“I never died, he said…”

Born Joel Emmanuel Hillstrum on October 7th, 1879 in Gävle, Sweden, he emigrated to the United States at age 23 and became a migrant laborer, traveling the western USA in search of work, even surviving the San Francisco earthquake of 1906. None of which is the reason he “never died,” or why we celebrate


It was Joe Hill’s involvement in the Labor Movement that made him immortal.

Joe joined the Industrial Workers of The World in 1910, and swiftly rose through the ranks of this iconic union. He travelled the USA widely, promoting organized labor in the fight against rapacious and oppressive industrialists of the day, who considered the lives and labor of American workers to be cheap goods to be used up and discarded like so many worn out tools.

Sweatshops, poverty wages, company stores, dangerous working conditions and child labor were the norm during America’s booming entry into the Industrial Revolution. Joe Hill saw firsthand the obscene wealth being created for the few by the many, and the cruel suffering endured by the working class, and he acted.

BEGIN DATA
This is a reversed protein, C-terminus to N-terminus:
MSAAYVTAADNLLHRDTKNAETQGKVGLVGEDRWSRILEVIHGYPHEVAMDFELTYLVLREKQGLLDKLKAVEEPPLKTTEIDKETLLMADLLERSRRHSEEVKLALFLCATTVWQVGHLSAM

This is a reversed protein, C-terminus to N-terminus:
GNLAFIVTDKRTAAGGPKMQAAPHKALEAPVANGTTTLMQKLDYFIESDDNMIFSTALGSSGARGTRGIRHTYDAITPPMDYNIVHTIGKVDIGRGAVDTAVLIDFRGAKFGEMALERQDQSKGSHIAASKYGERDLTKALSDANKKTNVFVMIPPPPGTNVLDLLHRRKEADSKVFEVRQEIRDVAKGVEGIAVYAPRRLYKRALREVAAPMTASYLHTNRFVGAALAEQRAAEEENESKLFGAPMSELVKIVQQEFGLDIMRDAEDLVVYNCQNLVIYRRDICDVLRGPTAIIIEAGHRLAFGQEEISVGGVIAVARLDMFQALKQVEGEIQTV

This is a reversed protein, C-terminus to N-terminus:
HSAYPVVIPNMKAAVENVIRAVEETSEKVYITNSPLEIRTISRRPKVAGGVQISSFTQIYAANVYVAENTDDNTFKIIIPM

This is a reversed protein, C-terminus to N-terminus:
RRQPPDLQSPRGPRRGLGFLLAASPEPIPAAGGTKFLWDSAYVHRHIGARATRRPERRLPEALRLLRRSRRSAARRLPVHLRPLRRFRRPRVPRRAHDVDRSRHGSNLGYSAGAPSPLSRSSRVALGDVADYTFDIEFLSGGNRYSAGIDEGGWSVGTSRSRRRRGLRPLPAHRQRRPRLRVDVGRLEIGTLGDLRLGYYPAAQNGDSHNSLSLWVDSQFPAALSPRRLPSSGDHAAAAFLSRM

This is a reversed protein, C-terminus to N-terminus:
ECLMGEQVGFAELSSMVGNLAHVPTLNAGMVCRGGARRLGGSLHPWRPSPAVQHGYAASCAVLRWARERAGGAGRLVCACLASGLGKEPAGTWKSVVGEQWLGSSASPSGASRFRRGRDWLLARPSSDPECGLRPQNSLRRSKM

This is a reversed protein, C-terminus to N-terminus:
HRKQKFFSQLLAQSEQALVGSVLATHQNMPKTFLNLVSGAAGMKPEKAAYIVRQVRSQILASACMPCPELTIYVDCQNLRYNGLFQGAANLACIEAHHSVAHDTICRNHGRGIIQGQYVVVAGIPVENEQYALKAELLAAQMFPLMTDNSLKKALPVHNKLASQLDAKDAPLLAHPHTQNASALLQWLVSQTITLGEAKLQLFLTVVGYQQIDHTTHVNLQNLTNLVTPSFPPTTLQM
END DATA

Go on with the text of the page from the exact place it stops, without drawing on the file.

His songs, satirical poems, organizing skills and passionate oratory (“Pie in the Sky” was his) made him a national figure, and the enemy of monied interests, who decided Joe Hill had to go.

He wound up being framed for murder and swiftly executed by firing squad in Utah in 1915, just 36 years old and, like many a martyr, grew larger in death than in life, an inspiration to millions who followed in his footsteps.

Like “The Ballad of Joe Hill” says, he never died.

•Suggested Activities: Joining a union.

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